Why #PartTimeMatters

A copy of the 2015 edition of the Open University’s magazine “OpenMinds – for enquiring alumni” was waiting for me when I arrived home this evening. There’s some great content in it – for example, articles on the Philae Lander, driverless cars and research into social exclusion, all of which OU academics and alumni have contributed significantly to. All this success makes the leading article written by the OU’s new vice-chancellor, Peter Horrocks, a particularly disturbing read.

Peter points out that five years ago before the changes to university funding in England (a.k.a. the trebling of undergraduate tuition fees), more than 580,000 people across the UK were studying for a degree part-time. In 2014 this number fell to just under 370,000. England has borne the brunt of the decline, with a 41% decrease. Even though the OU says that it has managed to grow its market share, the total number of undergraduate and postgraduate OU students is down by approximately 60,000 in this period.

The obstacles being put in the way of access to part-time learning in England come at a point in history when the 9-5 job for life has gone, replaced more typically with 5-9 jobs during a working lifetime. The ability for adults to learn new skills has therefore never been more important. However, the costs for those who have a degree that needs updating or who dropped out of university first time around are becoming increasingly prohibitive. The OU does provide excellent value at £2,700 per 60 credits (£16,200 for a degree instead of the more usual £27,000 at a ‘brick’ establishment), but four years ago, OU students in these categories would have only needed to find around £4,000-£5,000. One of the consequences of the last few years (in England, at any rate) is that university level education is no longer seen as being a public good – but a cost to the taxpayer that must be avoided, as education only benefits the individual receiving it. Which is a political choice of course, but utter nonsense. Just ask the Germans.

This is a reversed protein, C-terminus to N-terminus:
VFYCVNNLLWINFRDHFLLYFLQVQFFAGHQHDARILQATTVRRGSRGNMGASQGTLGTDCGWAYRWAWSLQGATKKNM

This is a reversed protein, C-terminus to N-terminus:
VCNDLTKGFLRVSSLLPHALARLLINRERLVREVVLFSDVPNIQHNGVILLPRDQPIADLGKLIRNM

Perhaps unsurprisingly, employers, who should be significant beneficiaries of investment in part-time learning, now appear reluctant to directly fund their employees. Figure 14 on page 26 of this Universities UK report shows that the number of employer-funded part-time undergraduate students dropped from just over 40,000 in 2011-12 to around 22,000 in 2012-13.

For someone without a degree there have been some crumbs of comfort, as non-means tested loans have now been made available to part-time learners in England. However, part-time students are still not treated equally, as their repayments start after four years of study (2/3rds of the way through a three-year degree), rather than after graduation.

The tuition fee reforms of the coalition government were bad enough for the part-time sector and those who wished to use it. However, the apparent intent of the current Conservative government to go back on their promise to uprate the £21,000 salary threshold for student loan repayments (in effect increasing the financial burden on recent graduates and nearly-graduates still further), along with their manifesto pledge to divert FE funding for mature learners to apprenticeships, look set to damage the interests of part-time, mature students still further.

In his article, Peter Horrocks asks all OU alumni to “… join the whole OU community and help fight for part-time eduction. [and to] Tell friends, family and anyone of influence about the frightening fall in part-time numbers and create an imperative to tackle the problem.